Spring Exploring: the Kusawa Lake Road

Spring makes me crazy to get out of the house, and Friday looked like a good road-trip day, so Monty and I headed west on the Alaska Highway. It was -21°C (-6°F), sunny and windy when we left the house just after 9:30 – great for car-touring, not so great for being out walking. I thought that Kluane Lake would be a good destination for the day, but it didn’t turn out that way.

The little band of feral horses was beside the highway again, this time right at the Km 1474 milepost.
Feral horses alongside the Alaska Highway north of Whitehorse, Yukon
We stopped at the Takhini Burn Rest Area at Km 1487 for a few minutes to give Monty a run.
This is the view west (north if you like that term better) right at Km 1500, with an old still-driveable section of the Alaska Highway wandering off for a mile or so.
Km 1500 of the Alaska Highway
The valley of the Mendenhall River, which is a surprisingly small stream to be in a cut like this.
Mendenhall River
As usual when I’m just wandering, I took the turn to the village of Champagne, along the old Alaska Highway. This view is to the west from near the top of a large glacial moraine that the road crosses – the old road was so much more interesting!
Old Alaska Highway near Champagne, Yukon
Dropping down to Champagne, which was at Historic Mile 974 until the highway re-route in 2002.
Old Alaska Highway near Champagne, Yukon
Another significant milepost, this one just for beauty.
Km 1526 on the Alaska Highway
This semi hauling a very large mining truck box not only had the expected pilot cars in front of and behind it, but a Commercial Carriers Enforcement pickup with its emergency lights on for some reason.
A wide load on the Alaska Highway
The log storage area for the mill at Canyon Creek was going full-tilt, with trucks getting as many logs as possible out of the bush before breakup.
Log storage at Canyon Creek, Yukon
I was going to make my usual stop at the Canyon Creek rest area for a walk, but a bus full of river guides was doing training there, so I continued on along the highway another half-mile and then we walked back towards the creek from the top of the ridge. It’s actually more scenic this way.
The Alaska Highway at Canyon Creek
While having lunch at Otter Falls Cutoff, I decided that instead of going all the way out to Kluane Lake, we’d go back and see what the Kusawa Lake Road was like, as I hadn’t been down there in quite some time. Our first stop was at Mendenhall Landing, or Steamboat Landing, at Km 3. The easiest route to the Kluane goldfields back in 1903-1906 was a trail from Whitehorse, but the trail was rough and freight costs high. The Takhini River was navigable for some of its length and White Pass & Yukon Route soon announced a schedule of sternwheeler service up the Takhini to this point at the mouth of the Mendenhall River.
Mendenhall Landing, Kusawa Lake Road, Yukon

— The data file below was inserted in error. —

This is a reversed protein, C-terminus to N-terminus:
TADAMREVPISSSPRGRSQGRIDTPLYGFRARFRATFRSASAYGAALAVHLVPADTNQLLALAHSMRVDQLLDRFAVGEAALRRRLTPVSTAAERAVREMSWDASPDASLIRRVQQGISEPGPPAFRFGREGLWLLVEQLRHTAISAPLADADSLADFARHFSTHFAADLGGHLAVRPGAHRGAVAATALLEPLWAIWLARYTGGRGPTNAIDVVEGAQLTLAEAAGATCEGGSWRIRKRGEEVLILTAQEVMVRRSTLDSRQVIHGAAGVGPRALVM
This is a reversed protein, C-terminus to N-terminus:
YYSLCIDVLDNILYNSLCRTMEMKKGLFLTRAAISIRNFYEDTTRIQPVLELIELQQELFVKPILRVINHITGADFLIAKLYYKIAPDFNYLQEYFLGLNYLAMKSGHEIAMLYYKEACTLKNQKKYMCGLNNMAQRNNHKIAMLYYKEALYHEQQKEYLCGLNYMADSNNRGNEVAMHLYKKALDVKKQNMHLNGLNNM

Several Indian graves sit on top of the ridge above the Mendenhall River.
Indian graves above the Mendenhall River, Yukon
Spring in the coastal mountains (that is the Boundary Range ahead) is so pretty! This is looking up the Takhini River from the small 13-site Yukon government campground at Km 15.
Takhini River, Kusawa Lake Road, Yukon
There are several of these warnings signs at the main campground at Km 24, installed after a major flood in 2007. It was caused by conditions similar to the ones that caused another flood in 1982: “Throughout the summer of 1982, the persistence of above average precipitation within the Kusawa Lake region caused permafrost thawing and hillslope failure in the basin above the alluvial fan.”
Flood warning sign at Kusawa Lake Campground
The boat launch at the campground. With no lifeguard present, I decided not to go swimming 🙂
Boat launch at Kusawa Lake Campground in the Spring
This ice pressure ridge was on the lake just offshore.
An ice pressure ridge at at Kusawa Lake
Heading back along the lake towards the highway, with my little buddy Nanook on the dash.
Kusawa Lake Road in the Spring
We took a little detour down to the head of the Takhini River to enjoy the sun for a while longer.
Kusawa Lake Road in the Spring
Yukon Spring at its finest! The wind in the open areas still has quite a bite to it, though.
Spring along the Takhini River
There are a few sections like this along the Kusawa Lake Road that I expect will make it impassable for anything but high-clearance 4x4s for a few days once it warms up.
Kusawa Lake Road in the Spring
On the northern section of the road, there’s still lots of snow.
Kusawa Lake Road, Yukon - Spring snow

Another fine day of exploring. In a few minutes, Monty and I are off to Skagway 🙂


Comments

Spring Exploring: the Kusawa Lake Road — 7 Comments

  1. Hi Murray, pictures of milepost 1526 as well as the one from the top of the ridge with the RV on the road are simply magnificient. I always start my days reading your blog and filling my head of your pictures; thank you ssooo much for sharing such a wonderful place.

  2. Thanks for sharing your adventures, the pictures are breathtaking!! I also enjoyed your earlier post with some pics of Whitehorse. It’s an odd feeling when I look at your photos as I am so driven to discover Whitehorse, Kluane, and the rest of the Yukon and it is so good to see pics, but on the same note the sense of longing to be there is overwhelming and tears at me because I am not able to go yet!

  3. I’m sure glad you stopped to take that picture that was just for beauty…it really it beautiful. You have a lot of great pictures…..I sure would love to take that drive. Is that rough spot on the road the actual Alaskan Highway? That looks pretty rough.

  4. Pingback: It's Not Spring in Skagway Yet, Either